Postdoctoral fellow Massachusetts General Hospital and Harvard Medical School
Rationale: Seizures manifest with a variety of pathologies and exhibit great diversity. Although many studies have dealt with seizure initiation, few have investigated the underlying mechanisms that lead to seizure termination. At first glance seizures appear to have similar terminations, but a subset of these do not show this regular pattern. In these seizures, an ictal event may terminate in some locations but not in others, and in some cases, this can lead to status epilepticus. Our current work seeks to determine whether seizure termination can reflect clinically relevant information and be predictive of the responses to proposed treatment.
Methods: Seizures (n=466 from 70 patients) were recorded from patients with medical refractory epilepsy who underwent presurgical evaluation with intracranial electrodes. Each seizure was visually examined and classified into focal or secondarily generalized seizures. Seizures were classified into two groups: (a) those that end simultaneously on all recorded channels (synchronous termination, ST), and (b) those for which seizure activity terminates on some channels while continuing for longer on others (asynchronous termination, AT). To account for the differences in the number of seizures in each patient, we have randomly selected one representative seizure from each seizure type in each patient for further analysis, yielding 137 seizures. We then evaluated whether the patient’s response to the treatment (indicated as either favorable: Engel I/II; or ineffective: Engel III/IV) can be validated based on whether their seizures exhibited synchronous or asynchronous endings. Patients were classified into three groups: patients that only exhibited ST-type seizures (G1), patients that only exhibited AT-type seizures (G2), and patients that exhibited a mix of ST- and AT-type seizures (G3). In G3 patients, we further assessed whether there is a difference in network connectivity between seizures that share the same onset region and spread (focal or secondarily generalized) but end differently (ST versus AT).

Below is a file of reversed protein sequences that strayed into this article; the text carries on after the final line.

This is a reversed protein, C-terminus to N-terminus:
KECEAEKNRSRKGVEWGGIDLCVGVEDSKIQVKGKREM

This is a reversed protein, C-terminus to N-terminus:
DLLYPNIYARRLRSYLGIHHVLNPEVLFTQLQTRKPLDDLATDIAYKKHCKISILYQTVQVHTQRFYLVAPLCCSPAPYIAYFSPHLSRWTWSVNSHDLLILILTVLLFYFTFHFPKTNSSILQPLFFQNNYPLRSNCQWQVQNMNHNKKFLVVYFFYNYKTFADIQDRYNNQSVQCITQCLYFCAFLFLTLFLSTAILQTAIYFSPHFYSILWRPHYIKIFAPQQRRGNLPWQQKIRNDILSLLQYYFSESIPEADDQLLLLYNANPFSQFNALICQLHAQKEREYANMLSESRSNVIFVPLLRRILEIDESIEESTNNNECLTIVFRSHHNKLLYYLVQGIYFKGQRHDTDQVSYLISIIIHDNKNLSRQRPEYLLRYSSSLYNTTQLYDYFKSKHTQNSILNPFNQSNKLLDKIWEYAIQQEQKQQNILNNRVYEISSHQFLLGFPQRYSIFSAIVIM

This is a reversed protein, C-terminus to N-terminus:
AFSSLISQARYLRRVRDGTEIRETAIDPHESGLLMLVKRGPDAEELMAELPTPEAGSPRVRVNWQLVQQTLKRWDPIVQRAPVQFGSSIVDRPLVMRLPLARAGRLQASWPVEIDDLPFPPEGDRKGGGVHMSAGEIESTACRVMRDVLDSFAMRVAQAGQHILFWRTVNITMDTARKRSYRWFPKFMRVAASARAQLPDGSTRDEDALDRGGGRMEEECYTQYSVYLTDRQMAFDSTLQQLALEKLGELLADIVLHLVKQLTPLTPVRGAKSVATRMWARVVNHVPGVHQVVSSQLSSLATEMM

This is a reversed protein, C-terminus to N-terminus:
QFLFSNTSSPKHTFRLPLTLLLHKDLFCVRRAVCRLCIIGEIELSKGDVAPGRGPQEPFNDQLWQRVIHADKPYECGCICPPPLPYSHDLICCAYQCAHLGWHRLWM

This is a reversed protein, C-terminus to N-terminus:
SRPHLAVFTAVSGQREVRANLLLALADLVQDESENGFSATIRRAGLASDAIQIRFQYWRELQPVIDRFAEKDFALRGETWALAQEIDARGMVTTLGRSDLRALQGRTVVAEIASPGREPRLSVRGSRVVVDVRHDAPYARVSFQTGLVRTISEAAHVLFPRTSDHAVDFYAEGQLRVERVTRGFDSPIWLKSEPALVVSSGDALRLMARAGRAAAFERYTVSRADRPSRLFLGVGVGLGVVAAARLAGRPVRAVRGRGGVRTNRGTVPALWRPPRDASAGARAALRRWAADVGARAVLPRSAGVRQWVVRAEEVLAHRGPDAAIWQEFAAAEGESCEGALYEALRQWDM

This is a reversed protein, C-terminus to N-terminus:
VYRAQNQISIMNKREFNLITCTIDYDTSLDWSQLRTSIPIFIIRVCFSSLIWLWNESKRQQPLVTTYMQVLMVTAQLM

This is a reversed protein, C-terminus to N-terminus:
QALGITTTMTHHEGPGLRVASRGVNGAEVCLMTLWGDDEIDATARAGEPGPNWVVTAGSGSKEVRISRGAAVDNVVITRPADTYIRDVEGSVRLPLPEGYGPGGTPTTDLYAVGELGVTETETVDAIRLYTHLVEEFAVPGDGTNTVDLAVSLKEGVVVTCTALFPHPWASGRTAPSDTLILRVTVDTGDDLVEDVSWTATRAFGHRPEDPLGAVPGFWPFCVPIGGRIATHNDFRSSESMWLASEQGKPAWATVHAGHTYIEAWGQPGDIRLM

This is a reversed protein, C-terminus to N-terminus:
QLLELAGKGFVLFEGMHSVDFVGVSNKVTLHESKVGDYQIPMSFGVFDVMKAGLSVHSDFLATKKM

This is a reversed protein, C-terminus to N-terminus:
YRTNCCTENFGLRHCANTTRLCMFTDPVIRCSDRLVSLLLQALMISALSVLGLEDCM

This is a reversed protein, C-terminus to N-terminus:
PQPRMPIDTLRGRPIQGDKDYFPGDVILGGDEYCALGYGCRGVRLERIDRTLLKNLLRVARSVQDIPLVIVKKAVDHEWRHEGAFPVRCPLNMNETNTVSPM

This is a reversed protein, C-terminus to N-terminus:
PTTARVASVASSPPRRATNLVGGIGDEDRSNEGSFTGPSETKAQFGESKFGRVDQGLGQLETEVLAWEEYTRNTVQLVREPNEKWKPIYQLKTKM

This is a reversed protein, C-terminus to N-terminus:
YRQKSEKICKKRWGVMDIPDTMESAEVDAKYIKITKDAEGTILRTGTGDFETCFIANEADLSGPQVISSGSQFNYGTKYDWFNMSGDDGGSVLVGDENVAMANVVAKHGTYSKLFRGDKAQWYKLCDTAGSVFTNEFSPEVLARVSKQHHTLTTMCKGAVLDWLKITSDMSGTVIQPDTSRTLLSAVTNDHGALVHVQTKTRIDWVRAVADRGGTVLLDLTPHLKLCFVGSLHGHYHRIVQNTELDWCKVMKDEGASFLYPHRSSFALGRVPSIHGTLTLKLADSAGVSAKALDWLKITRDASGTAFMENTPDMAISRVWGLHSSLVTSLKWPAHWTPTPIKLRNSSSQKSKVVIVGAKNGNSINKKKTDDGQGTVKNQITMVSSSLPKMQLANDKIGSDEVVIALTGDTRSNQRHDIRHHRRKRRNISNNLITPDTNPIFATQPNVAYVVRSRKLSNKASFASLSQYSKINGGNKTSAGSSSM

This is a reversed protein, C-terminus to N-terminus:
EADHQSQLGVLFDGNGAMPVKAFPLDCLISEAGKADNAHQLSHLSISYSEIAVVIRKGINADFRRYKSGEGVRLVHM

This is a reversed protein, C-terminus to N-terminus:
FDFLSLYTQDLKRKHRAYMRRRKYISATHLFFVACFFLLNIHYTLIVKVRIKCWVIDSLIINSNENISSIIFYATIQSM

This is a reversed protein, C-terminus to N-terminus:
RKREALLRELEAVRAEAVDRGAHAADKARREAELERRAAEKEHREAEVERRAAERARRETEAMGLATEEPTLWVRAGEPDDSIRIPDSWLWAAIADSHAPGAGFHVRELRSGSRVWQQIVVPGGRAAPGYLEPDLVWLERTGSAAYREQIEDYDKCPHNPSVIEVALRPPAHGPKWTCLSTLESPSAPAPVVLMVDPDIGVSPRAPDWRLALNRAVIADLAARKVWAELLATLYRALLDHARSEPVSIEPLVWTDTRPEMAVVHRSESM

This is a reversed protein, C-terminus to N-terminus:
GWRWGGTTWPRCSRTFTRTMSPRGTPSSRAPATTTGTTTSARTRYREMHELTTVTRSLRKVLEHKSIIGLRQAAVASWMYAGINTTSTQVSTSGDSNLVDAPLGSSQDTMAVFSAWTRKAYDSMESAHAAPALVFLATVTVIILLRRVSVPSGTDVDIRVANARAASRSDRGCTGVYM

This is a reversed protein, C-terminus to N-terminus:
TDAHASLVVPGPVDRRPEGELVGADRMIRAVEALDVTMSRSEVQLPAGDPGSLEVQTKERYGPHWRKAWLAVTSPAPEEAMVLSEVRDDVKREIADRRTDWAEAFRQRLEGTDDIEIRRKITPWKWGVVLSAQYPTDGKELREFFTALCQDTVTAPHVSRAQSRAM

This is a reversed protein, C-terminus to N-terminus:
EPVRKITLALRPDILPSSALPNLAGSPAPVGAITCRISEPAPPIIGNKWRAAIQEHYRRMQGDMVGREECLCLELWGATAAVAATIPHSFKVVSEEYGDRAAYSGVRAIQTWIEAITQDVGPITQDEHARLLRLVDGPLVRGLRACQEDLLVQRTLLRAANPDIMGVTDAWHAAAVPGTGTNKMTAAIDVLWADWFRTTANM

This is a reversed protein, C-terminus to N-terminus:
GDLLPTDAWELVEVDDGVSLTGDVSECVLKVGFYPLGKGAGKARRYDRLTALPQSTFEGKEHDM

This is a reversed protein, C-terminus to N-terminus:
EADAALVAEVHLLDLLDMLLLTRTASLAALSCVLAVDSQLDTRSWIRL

Results: We analyzed 137 seizures, of which 32% were focal and 68% were secondarily generalized. Most focal seizures (93%) were ST-type. Among seizures that propagated to further regions, 64% of these were ST-type and 32% were AT-type, with 4% going into status epilepticus. Of the 70 patients in this study, 46 of them had ST-type-only seizures (G1), 5 patients had AT-type-only seizures (G2), and 19 had both ST- and AT-type seizures (G3). In G1 patients, 35 of them had surgery with 25/35 (71%) having favorable outcomes, in G2 patients, four had resective surgery and all benefited from the surgery. Finally, 11 patients from G3 had surgery with 9/11 (81%) having favorable outcomes. We compared the connectivity between different channels in a subset (n=6) of G3 patients, selected such that their seizures started from the same region and were secondarily generalized. In this group we compared connectivity between ST- and AT-type seizures. Our analysis demonstrated that the connectivity between channels during an ST-type seizure is different to that of an AT-type seizure. In all patients we observed that there are fewer connections between regions during ST-type seizures compared to the seizures that showed asynchronous ending.
Conclusions: Through our findings, we demonstrate that there is no difference in response to treatment in patients that have only ST-type seizures compared to the patients with both ending types. Further, we showed that there exists more connectivity between regions during AT-type seizures. This may explain how the connectivity between different brain areas can lead to a stronger network in generating seizures or persistence in ictal activity.
Funding: Please list any funding that was received in support of this abstract.: NIH R01-NS062092